As an entrepreneur you’ve hopefully already thought a lot about protecting your company’s intellectual property. However, many business owners make the mistake of only considering protections against those outside their company who might seek to violate their IP rights.
What about those within your company who are actually creating the intellectual property you want to protect? This is a complex area of IP law that has been around for nearly as long as businesses have been employing workers.
The key legal question at hand is, who actually owns the rights to intellectual property created by employees and independent contractors—the employer or the creator?
Often, if you do not take proper action to protect your company’s rights to the intellectual property created by your employees, then the ownership of the rights to that property will in fact default to the person who created it.
There are numerous contracts used by businesses that are meant to protect the company’s IP, including things like nondisclosure agreements, noncompete agreements, and of course patents, trademarks, and copyrights. However, few are more important to protecting your company’s rights to the work created by your employees than the Invention Assignment Agreement.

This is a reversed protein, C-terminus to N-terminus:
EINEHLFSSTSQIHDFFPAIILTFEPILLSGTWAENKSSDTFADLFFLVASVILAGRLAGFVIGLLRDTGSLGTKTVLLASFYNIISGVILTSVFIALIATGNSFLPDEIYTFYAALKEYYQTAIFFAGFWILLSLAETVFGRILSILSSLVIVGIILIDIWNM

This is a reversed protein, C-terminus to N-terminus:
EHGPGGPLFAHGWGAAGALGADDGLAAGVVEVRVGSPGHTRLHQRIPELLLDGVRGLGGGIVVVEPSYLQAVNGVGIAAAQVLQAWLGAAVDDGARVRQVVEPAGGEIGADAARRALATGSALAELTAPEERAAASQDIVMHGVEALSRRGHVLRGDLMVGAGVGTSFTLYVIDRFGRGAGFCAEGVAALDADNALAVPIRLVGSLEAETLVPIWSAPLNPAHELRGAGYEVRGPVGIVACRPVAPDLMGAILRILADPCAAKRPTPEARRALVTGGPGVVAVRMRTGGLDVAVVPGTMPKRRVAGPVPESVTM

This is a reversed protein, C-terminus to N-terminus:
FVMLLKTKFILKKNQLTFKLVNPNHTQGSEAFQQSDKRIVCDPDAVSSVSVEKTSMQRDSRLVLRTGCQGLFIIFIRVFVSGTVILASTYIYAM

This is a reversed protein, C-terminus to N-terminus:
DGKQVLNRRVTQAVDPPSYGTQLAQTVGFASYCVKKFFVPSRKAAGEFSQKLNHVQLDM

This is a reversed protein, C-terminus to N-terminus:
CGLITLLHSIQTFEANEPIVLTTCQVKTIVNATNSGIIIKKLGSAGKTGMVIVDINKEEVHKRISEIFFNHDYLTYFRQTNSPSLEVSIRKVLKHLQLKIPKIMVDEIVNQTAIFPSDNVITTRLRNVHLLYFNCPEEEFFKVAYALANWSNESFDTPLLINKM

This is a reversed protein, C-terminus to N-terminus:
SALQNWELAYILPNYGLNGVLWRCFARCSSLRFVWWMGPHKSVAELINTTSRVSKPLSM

This is a contract that should be signed by any and all employees who create things for your company, whether they fall into the realm of inventions that can be patented or creative work that can be copyrighted.
By signing an invention assignment agreement, employees agree that the IP rights to anything they create within the scope of their employment will be owned by the employer. The agreement stipulates that the employer is entitled to these rights because the company is providing the resources needed for the employee to create the intellectual property as well as shouldering any liability involved in the creation of the property. Keep in mind, this only covers intellectual property that is specifically created as a direct result of working for the company. If an employee invented something on his or her own time that had nothing to do with their work for you, they would retain the IP rights.
Business owners should also define similar stipulations in any pending contractor agreements with independent contractors. As with the invention assignment agreement, your contractor agreements, under certain “work-for-hire” circumstances, can assign you the rights to any IP created while the worker is contracted by your company.
In order to avoid complications, it is important that these agreements be signed before the employee or contractor begins working for your company, otherwise you will need to make it retroactive.
Your invention assignment agreements should also conform with state laws. If you are interested in crafting effective invention assignment or contractor agreements in the State of Colorado that will protect your rights to the intellectual property created by your employees, please contact the Doida Law Group today.